To tim - I'll search my White Papers to check for my Alpha releases on some of the incrementals.


Conference Report: NET.ART (SECOND EPOCH)

Here is a tremendous conversation - generationalism in net. art.
In regards to things like technological art, I posited about 3-4 years ago we were in a "fourth Generation" (the late 90's New Media people being the third, the group Cory Arcangel on being the fourth, and with the surfing club analogy, maybe we are finding an incremental one coming). Maybe this conversation is analogical to a young colleague of mine that often got in my face once said in regards to her being impressed with the comprehensiveness of the last book by Stefan Arisona, "Well, if you're THAT famous, how come THEY haven't heard of you?"

Beyond the personal aspect of the comment and the fact I did a lot of my work in collectives under pseudonym, I think this illustrates a couple key points Josephine is getting at. There is a lot of tech art coming out, it is also integrated with contemporary practice very tightly lately, and there really aren't a lot of good tech art history texts of the 90's, AND it isn't being taught, or in very few places. I am hesitating at this time to think that the current generation has mastered the press release and foregrounds their generation, but I have evidence to suggest that this is a current cultural trend. I don't know there, and in a conversation, I mentioned that there is a convergence of the rise of New Media MFAs around 2000, the agendas of the art academic artist to "make it" in the art world, where the 90's was more focused on festivals than galleries.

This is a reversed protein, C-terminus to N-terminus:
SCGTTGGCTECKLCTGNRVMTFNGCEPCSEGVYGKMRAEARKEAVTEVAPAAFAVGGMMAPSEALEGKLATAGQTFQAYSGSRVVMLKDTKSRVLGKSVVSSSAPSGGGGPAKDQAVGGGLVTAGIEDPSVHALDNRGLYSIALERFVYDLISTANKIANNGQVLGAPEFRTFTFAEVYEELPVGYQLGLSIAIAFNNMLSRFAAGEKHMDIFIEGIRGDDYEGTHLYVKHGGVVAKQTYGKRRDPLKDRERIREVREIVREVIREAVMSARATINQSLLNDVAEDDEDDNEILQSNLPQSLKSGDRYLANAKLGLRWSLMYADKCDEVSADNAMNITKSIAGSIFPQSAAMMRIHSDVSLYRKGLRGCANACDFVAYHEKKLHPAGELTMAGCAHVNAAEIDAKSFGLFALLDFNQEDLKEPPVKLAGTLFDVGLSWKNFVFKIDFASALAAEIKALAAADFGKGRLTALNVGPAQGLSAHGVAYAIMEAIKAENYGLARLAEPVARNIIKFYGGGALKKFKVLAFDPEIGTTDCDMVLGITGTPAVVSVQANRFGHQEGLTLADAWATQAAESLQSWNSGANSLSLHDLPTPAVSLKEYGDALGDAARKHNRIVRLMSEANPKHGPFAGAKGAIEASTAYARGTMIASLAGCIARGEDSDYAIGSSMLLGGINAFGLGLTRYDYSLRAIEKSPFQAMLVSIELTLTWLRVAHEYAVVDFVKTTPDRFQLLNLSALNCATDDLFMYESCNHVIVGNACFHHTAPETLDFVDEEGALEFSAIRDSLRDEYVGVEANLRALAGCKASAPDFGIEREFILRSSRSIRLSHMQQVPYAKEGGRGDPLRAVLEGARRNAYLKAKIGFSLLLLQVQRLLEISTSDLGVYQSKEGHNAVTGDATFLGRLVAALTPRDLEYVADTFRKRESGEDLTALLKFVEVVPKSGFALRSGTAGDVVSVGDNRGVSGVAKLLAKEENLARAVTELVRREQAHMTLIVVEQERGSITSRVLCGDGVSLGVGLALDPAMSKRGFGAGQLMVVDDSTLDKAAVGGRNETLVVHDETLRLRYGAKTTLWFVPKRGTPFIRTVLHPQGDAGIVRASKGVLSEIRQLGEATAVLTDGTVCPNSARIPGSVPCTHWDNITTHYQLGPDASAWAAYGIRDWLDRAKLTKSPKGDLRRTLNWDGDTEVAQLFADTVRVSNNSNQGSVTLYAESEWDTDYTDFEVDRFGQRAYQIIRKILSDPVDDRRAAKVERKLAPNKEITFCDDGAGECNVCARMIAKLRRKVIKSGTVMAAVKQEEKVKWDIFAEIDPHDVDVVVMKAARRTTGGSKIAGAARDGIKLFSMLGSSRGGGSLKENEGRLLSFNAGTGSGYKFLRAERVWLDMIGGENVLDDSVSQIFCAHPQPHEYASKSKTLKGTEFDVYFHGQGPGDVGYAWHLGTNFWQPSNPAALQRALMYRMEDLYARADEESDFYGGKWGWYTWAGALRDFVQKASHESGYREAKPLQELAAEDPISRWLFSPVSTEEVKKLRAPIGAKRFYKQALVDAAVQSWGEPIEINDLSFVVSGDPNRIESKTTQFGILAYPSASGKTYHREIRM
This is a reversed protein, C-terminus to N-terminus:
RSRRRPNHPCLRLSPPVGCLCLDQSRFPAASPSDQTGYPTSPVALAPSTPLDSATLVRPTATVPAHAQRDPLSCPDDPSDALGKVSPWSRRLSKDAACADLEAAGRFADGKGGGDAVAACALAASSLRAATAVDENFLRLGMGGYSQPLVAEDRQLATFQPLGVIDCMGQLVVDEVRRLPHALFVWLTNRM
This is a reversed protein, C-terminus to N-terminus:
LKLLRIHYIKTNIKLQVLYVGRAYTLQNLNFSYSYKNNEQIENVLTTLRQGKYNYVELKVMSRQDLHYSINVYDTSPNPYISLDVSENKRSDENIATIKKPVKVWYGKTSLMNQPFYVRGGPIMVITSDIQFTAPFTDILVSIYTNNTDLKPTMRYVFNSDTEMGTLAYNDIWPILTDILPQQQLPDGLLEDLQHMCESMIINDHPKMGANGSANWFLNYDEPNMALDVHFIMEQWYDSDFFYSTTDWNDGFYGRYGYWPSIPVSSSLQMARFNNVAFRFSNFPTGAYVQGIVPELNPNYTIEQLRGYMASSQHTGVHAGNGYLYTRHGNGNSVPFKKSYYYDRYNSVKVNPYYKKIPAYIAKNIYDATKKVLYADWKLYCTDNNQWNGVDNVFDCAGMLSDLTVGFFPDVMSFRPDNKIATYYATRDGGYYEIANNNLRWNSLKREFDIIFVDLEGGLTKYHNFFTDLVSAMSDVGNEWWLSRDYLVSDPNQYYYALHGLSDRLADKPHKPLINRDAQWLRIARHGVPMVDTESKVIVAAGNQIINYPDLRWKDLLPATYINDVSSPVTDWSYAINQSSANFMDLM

Lastly, I went to the Digital Art Histories panel at SVA last week, where there were Ken Knowlton, Margot Lovejoy, Lillian Schwartz, and Kenneth Snelson that had to do with major acquisitions by the Victoria and Albert.

I'll be blunt, that while I was absolutely amazed by their wizardry with dauntingly small resources, a little part of me was saying, "Oh my god - that is so SIGGRAPH, or something I'd see in a 70's sci-fi flick."

Well, yes. This was sci-fi then. And it was the culture then for technology and art, as we have one in the 2000's versus the one in the 90's (although decades are a bad mnemonic). Was it crude or iffy work? Some of it was BY TODAY'S STANDARDS, much of it is still amazing (Snelson's amazing, and Lovejoy is still quite relevant), but it speaks to a different context. I think that today, there is a lack of contextual depth being represented, as I think it is useful to stand on the shoulders of giants, and acknowledge that.